Smartphones need touchscreens for practical reasons, but as the technology has evolved, it’s shaped the way users expect to interact with their computing devices. Touch-based interfaces are even becoming prevalent in desktop environments where traditional displays are giving way to touchscreen monitors.
The Touchscreen Revolution
During a recent presentation at the Emerging Displays conference in Santa Clara, California, industry experts forecast that the market for touchscreen modules would be $32 billion by the end of 2018, about double the market size just six years earlier. Phones and tablets have traditionally accounted for most of the demand, but the enormous growth over the past several years can largely be attributed to laptop and desktop screens ranging from 20 inches to 55 inches and beyond.
A Natural Interface
When Microsoft announced a push toward touch interfaces with Windows 8, there were many detractors in the industry who believed that the appeal was limited to phones and tablets. While touchscreens will likely never eliminate keyboards and mice, many tasks are simply faster on a touchscreen monitor. The experience is intuitive, and many people take to it as easily as flipping pages in a book or using their index finger to scan for a particular line while reading. Interactions such as tap or swipe are direct and immediate and eliminate intermediaries between a user and the content being consumed.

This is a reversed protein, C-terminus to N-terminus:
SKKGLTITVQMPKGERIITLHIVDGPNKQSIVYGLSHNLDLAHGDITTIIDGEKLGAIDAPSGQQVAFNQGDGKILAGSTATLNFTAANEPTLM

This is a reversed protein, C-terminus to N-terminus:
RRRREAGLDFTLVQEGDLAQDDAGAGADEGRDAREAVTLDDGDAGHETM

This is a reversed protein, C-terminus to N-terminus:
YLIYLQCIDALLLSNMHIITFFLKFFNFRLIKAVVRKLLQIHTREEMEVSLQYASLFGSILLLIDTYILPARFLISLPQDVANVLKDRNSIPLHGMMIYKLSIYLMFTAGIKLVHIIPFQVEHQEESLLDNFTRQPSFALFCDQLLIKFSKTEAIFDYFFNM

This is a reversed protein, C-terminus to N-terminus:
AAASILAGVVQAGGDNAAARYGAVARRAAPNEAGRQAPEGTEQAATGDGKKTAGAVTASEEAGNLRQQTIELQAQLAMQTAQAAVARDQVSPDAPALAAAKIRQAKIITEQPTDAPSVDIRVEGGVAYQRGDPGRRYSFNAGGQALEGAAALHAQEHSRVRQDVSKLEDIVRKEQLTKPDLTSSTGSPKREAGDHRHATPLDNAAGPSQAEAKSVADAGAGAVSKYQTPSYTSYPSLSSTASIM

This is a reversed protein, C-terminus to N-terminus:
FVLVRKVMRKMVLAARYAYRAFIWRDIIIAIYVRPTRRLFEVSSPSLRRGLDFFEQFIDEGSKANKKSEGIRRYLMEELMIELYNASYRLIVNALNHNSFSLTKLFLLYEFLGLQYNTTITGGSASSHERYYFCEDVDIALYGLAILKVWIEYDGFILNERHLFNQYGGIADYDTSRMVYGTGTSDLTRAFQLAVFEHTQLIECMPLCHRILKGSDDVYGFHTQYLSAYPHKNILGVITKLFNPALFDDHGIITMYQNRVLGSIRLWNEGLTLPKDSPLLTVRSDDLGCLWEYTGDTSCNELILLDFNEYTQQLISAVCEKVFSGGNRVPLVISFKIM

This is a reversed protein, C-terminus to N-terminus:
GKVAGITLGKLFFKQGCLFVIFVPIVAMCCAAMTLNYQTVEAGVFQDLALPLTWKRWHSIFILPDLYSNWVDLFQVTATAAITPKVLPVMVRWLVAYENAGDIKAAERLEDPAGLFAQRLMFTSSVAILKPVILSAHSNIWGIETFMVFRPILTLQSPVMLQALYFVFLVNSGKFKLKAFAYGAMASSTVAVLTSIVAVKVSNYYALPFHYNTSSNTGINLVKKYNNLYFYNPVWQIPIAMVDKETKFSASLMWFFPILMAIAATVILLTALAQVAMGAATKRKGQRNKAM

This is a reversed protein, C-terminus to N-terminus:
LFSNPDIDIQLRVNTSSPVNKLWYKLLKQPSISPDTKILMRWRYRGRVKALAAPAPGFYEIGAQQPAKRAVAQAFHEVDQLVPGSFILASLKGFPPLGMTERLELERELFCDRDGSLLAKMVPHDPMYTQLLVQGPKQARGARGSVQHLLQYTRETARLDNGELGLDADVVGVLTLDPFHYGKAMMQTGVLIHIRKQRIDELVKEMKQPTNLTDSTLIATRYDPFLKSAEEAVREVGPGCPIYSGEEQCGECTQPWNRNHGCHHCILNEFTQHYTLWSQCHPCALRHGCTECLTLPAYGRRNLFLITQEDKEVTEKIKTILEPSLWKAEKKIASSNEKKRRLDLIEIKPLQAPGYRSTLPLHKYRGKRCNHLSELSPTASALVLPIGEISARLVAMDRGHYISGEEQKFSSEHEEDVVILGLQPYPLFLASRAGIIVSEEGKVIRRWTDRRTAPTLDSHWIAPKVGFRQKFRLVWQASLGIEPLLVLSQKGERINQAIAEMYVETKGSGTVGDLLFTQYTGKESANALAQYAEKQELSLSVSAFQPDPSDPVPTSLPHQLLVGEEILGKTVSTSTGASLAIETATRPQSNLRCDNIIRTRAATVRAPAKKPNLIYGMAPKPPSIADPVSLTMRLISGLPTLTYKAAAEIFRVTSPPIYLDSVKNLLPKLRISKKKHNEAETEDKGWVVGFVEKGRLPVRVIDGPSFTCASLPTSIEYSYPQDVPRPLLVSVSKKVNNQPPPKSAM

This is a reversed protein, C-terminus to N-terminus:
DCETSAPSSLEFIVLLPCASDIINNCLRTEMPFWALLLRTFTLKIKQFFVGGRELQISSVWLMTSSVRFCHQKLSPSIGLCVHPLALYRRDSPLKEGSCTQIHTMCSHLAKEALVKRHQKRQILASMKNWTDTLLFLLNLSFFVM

A touchscreen isn’t just appropriate for many applications; it has also proved to be the ideal means for certain activities. Reading a book, for instance, is much more natural with touch controls than with a mouse and keyboard. Plus, you can recline without affecting that control. For artists and engineers, touch controls with either their fingers or styluses have proved to be a much more efficient and creative way to transfer conceptualizations to software that allows for sophisticated manipulation. In the business world, touchscreens are increasingly used for delivering and interacting with presentations.
The Road Forward
Companies like GVision have already experienced a sharp increase in touchscreen monitor purchases and expect that to continue. Technological advances have made these screens cheaper and faster to create. This is causing a snowball effect: prices are dropping, which is increasing demand, which is causing supply to rise and prices to drop further. While the market will almost certainly reach $32 billion by 2019, what’s more relevant to you and other end-users is that more than half of laptops and nearly as many desktop monitors will be touch-based.
Be prepared for big changes on the horizon.